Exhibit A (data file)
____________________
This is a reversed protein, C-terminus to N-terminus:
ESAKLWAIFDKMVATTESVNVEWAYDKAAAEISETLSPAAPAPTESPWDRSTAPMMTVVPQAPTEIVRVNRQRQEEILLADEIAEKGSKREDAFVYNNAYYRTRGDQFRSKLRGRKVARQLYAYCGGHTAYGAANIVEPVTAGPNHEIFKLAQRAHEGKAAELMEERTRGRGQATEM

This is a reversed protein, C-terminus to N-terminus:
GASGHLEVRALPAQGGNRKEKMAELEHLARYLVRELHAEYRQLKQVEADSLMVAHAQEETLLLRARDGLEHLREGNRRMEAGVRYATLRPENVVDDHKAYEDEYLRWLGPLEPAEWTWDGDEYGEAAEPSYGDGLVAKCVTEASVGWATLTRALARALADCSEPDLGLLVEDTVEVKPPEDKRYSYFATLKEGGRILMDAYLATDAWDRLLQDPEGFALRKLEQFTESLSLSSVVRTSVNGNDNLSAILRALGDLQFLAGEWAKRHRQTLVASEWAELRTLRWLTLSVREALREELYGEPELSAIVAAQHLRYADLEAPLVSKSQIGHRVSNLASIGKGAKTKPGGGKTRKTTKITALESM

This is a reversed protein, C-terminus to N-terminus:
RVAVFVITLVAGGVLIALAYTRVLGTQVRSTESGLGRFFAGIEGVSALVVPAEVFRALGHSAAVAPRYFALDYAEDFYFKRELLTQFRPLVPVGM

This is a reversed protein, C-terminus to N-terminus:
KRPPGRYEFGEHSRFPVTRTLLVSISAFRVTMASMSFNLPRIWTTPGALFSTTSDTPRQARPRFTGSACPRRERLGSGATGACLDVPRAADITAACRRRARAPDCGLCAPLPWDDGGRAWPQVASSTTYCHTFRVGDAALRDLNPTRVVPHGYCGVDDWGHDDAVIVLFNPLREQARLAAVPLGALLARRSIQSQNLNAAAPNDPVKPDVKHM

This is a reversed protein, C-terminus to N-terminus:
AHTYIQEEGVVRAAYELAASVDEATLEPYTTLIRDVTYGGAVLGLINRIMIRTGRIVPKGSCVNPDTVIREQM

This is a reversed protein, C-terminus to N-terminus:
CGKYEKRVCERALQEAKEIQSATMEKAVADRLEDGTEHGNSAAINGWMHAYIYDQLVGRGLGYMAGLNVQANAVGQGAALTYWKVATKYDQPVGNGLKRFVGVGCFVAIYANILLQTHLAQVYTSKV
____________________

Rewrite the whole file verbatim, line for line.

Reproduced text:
This is a reversed protein, C-terminus to N-terminus:
ESAKLWAIFDKMVATTESVNVEWAYDKAAAEISETLSPAAPAPTESPWDRSTAPMMTVVPQAPTEIVRVNRQRQEEILLADEIAEKGSKREDAFVYNNAYYRTRGDQFRSKLRGRKVARQLYAYCGGHTAYGAANIVEPVTAGPNHEIFKLAQRAHEGKAAELMEERTRGRGQATEM

This is a reversed protein, C-terminus to N-terminus:
GASGHLEVRALPAQGGNRKEKMAELEHLARYLVRELHAEYRQLKQVEADSLMVAHAQEETLLLRARDGLEHLREGNRRMEAGVRYATLRPENVVDDHKAYEDEYLRWLGPLEPAEWTWDGDEYGEAAEPSYGDGLVAKCVTEASVGWATLTRALARALADCSEPDLGLLVEDTVEVKPPEDKRYSYFATLKEGGRILMDAYLATDAWDRLLQDPEGFALRKLEQFTESLSLSSVVRTSVNGNDNLSAILRALGDLQFLAGEWAKRHRQTLVASEWAELRTLRWLTLSVREALREELYGEPELSAIVAAQHLRYADLEAPLVSKSQIGHRVSNLASIGKGAKTKPGGGKTRKTTKITALESM

This is a reversed protein, C-terminus to N-terminus:
RVAVFVITLVAGGVLIALAYTRVLGTQVRSTESGLGRFFAGIEGVSALVVPAEVFRALGHSAAVAPRYFALDYAEDFYFKRELLTQFRPLVPVGM

This is a reversed protein, C-terminus to N-terminus:
KRPPGRYEFGEHSRFPVTRTLLVSISAFRVTMASMSFNLPRIWTTPGALFSTTSDTPRQARPRFTGSACPRRERLGSGATGACLDVPRAADITAACRRRARAPDCGLCAPLPWDDGGRAWPQVASSTTYCHTFRVGDAALRDLNPTRVVPHGYCGVDDWGHDDAVIVLFNPLREQARLAAVPLGALLARRSIQSQNLNAAAPNDPVKPDVKHM

This is a reversed protein, C-terminus to N-terminus:
AHTYIQEEGVVRAAYELAASVDEATLEPYTTLIRDVTYGGAVLGLINRIMIRTGRIVPKGSCVNPDTVIREQM

This is a reversed protein, C-terminus to N-terminus:
CGKYEKRVCERALQEAKEIQSATMEKAVADRLEDGTEHGNSAAINGWMHAYIYDQLVGRGLGYMAGLNVQANAVGQGAALTYWKVATKYDQPVGNGLKRFVGVGCFVAIYANILLQTHLAQVYTSKV